And it has 161,000 Facebook likes. By contrast, my piece on lead and crime—by far the most important and most popular piece I’ve ever written for the magazine—has 87,000 likes after three years online. This quick post about libertarians is probably the most widely read prose I’ve ever written in my life.

Fine. My public has spoken. Less research, more Trumpesque insults aimed at libertarians. I’ll see what I can do.

First, that’s Mother Jones’s online readership in a nutshell. Second, Kevin candidly admitted the origin of his theory on libertarians and gender. I’m satisfied with his admission, so we’re good. Third, that was a very thought provoking article on lead and crime. It kind of confirms my own ass-sourced theory about Mother Jones: The quality stuff gets published in the print edition, and the farts end up on Facebook and Twitter.

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Mother Jones Fumbles Gun Logic. Again.

March 25, 2013

I support gun rights as a libertarian, but I’m usually not the first to waive around the Second Amendment and caterwaul about the second coming of the American Revolution. Still, I know a lousy argument when I see one, and Mother Jones magazine has a knack for dumping them down my facebook news feed. Here is the latest in its series of unconvincing anti-gun dispatches:

Click to read the article.

Click to read the article.

Here is the eye-roller:  Read the rest of this entry »


Links for January 2, 2012: Ron Paul newsletters, smears; Gary Johnson switches to Libertarian; others….

December 31, 2011
  1. An infamous newsletter.

    The paleo strategy, as laid out here by Rockwell, was clearly designed to create a libertarian-conservative fusion exactly along the lines Jacob lays out in his post. It was about appealing to the worst instincts of working/middle class conservative whites by creating the only anti-left fusion possible with the demise of socialism: one built on cultural issues. With everyone broadly agreeing that the market had won, how could you hold together a coalition that opposed the left? Oppose them on the culture. If you read Rockwell’s manifesto through those eyes, you can see the “logic” of the strategy. And it doesn’t take a PhD in Rhetoric to see how that strategy would lead to the racism and other ugliness of newsletters at the center of this week’s debates.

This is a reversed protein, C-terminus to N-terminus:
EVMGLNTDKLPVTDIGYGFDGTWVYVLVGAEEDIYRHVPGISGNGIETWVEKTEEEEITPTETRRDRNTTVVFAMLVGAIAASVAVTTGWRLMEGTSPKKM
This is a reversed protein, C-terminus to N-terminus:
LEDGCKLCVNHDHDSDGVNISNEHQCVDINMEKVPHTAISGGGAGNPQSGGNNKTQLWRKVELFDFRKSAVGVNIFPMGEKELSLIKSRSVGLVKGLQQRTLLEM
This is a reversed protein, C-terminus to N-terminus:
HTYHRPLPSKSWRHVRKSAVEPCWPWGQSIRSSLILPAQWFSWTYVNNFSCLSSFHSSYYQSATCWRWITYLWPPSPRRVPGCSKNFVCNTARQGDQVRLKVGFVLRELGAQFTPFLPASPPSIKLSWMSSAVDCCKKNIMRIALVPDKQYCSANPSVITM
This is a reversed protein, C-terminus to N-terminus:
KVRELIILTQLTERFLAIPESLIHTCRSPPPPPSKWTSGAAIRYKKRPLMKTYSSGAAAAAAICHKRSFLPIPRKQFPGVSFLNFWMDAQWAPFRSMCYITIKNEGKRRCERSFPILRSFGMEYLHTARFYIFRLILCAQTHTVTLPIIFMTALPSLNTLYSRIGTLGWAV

An eye opening expose from Steve Horwitz at Bleeding Heart Libertarians. It’s all news to me, and it explains so much: Just as the memories of past indiscretions were fading, the infamous Ron Paul newsletter controversy arrives like a rotting ghost ship to disembark its regrettable cargo of base cultural pandering and other brain-eating zombies. Sikha Dalmia at Reason follows up. Ron Paul should confront the past. He might be able to salvage his campaign if only he were up front about this ill-considered and long abandoned political strategy of playing on middle America’s latent bigotry and fears. The truth, I think, is the only thing that could set him free.

  2. Lamenting that mainstream intellectuals and opinion leaders were too invested in the status quo to be brought around to a libertarian view, Rothbard pointed to David Duke and Joseph McCarthy as models for an “Outreach to the Rednecks,” which would fashion a broad libertarian/paleoconservative coalition by targeting the disaffected working and middle classes. Paul’s inner circle learned between his congressional stints that “the wilder they got, the more bombastic they got with it, the more the checks came in. You think the newsletters were bad? The fundraising letters were just insane from that period.”

    An earlier reason piece that I missed in 2008. I can almost imagine some people almost forgiving Ron Paul for playing politics in a political world–but nobody who actually thinks Paul is an actual bigot will forgive him for being a bigot. Ron Paul should come clean. The truth will set you free, Ron. Just do it.

  3. Thomas E. Woods, Jr. reacts to the newsletters with a dose of common sense. Which will you weigh more heavily: twenty-year-old dead words on a page, or the positively destructive policies that the other candidates now proudly support? Tom also offers a short list of further reading. Read the rest of this entry »


Links for November 21, 2011: Story of Broke; MoJo mangles the market (again); Unpaid interns want money (Who doesn’t?); others….

November 19, 2011